RealTime IT News

NetApp's Machines Store Smarter

Network Appliance is set to unveil additions to its storage portfolio that allow customers to corral their data without having to mess with their current infrastructure.

The storage systems vendor Monday will introduce two new disk-to-disk backup storage appliances from its NearStore Virtual Tape Library (VTL) family.

NetApp's VTL machines act like tape libraries but provide more reliability, speed and resilience than their tape brethren at a time when customers are growing weary of broken tape or slow spool times.

Disk-based backup is also a bonus because customers claim backup windows are shrinking, giving them less time to protect their data.

These new systems, NearStore VTL600 and the dual-head NearStore VTL1200, store large capacities of data on disk, automatically copying data to physical tape within any storage environment, including EMC, Hitachi and IBM storage arrays.

Both plug right into disparate storage environments and sync with servers.

NearStore VTL systems scale from 4.5 terabytes to 168 terabytes and integrate with backup application software from industry leaders BakBone, CA, CommVault, HP, Legato, Symantec and Tivoli.

At first blush, the systems might seem like another couple of VTLs, albeit more powerful than machines from competitors like Falconstor, IBM and EMC. But two distinct features put that notion to rest, NetApp officials claim.

Krish Padmanabhan, general manager of NetApp's heterogeneous data-protection business unit, said the VTL600 and VTL1200 come with self-tuning to balance workloads and tape smart sizing features for a 50 percent savings in physical tape versus other VTLs.

Other virtual tape libraries sit at fixed locations, waiting to store data. But regular load balancing does not adjust for data hot spots, which means a storage administrator had to manually tune the machine to adjust for the hot spots.

The new NetApp VTLs can adjust to these hot spots on-the-fly and are assigned to whichever device that gives the highest service level, Padmanabhan said, without having to pay an administrator $100,000 a year to balance loads and tune backup tapes.

Moreover, the tape smart sizing tool in the new VTLs allows customers to predict how data will compress when it reaches the physical tape drive. NearStore VTL samples backup data and adjusts each virtual tape to fit without impacting performance.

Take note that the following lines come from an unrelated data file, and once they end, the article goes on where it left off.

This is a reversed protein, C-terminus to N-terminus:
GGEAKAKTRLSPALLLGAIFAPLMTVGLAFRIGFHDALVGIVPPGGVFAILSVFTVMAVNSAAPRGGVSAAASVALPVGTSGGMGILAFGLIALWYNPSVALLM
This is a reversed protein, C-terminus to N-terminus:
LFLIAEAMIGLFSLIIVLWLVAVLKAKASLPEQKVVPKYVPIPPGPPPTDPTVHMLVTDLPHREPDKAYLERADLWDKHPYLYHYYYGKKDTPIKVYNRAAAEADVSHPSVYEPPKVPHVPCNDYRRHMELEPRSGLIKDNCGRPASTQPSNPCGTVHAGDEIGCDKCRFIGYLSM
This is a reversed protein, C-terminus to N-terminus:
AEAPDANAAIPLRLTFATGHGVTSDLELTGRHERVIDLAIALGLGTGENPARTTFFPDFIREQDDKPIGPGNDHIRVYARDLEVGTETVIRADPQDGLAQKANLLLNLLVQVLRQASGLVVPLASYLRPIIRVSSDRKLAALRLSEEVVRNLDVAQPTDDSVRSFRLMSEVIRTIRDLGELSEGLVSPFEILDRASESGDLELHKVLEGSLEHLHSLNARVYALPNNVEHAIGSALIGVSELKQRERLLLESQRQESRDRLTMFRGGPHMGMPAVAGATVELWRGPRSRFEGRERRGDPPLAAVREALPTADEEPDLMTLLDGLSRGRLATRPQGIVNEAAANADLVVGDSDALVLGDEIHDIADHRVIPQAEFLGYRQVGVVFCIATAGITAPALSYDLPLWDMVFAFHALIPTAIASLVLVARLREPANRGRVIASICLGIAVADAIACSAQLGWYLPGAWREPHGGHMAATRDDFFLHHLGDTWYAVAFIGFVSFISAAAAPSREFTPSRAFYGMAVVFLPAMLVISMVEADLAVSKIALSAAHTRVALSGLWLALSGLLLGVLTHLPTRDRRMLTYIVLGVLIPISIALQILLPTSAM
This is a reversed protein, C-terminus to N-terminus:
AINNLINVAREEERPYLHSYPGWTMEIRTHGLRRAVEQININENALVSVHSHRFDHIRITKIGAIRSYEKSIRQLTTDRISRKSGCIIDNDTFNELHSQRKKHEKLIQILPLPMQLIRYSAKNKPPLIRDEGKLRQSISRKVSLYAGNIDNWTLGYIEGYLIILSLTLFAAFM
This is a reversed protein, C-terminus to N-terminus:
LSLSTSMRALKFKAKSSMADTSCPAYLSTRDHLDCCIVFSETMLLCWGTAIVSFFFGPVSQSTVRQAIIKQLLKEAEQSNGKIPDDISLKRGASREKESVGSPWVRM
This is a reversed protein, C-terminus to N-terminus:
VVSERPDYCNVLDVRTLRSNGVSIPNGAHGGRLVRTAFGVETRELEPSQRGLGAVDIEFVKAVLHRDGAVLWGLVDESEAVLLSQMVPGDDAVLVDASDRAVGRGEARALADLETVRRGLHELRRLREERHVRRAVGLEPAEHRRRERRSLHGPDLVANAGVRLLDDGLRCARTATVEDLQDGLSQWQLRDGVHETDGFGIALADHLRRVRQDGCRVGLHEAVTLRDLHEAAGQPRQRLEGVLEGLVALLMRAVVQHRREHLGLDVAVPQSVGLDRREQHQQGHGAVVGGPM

"When the data comes into our NearStore VTL, we sample it and figure out how much that data will compress when it eventually goes to the physical tape drive," Padmanabhan said.

The new VTL systems will be pitted against the glut of data in corporations that refuse to stop growing and are an answer to the frequent tape-loss issues.

In related data-protection news, Decru, which NetApp purchased last year, today announced that its latest DataFort E-Series Version 3.0 software supports iSCSI-based storage in addition to networked-attached storage (NAS) .

This means that CIFS, NFS and iSCSI may be stored on a single appliance, bridging the gap between traditional NAS and more modern IP-based storage. This should give customers greater flexibility in adapting to their current infrastructure.

DataFort 3.0, which pipes data at wire speed without impacting data performance, includes greater antivirus support, role-based access controls for administrators and more key management functionality to help customers encrypt and decrypt data.

Also, NetApp Global Services (NGS) will launch three new service offerings geared to protect and serve data: a VTL design and implementation for NearStore VTL machines; disaster recovery design and implementation; and backup and recovery design and implementation.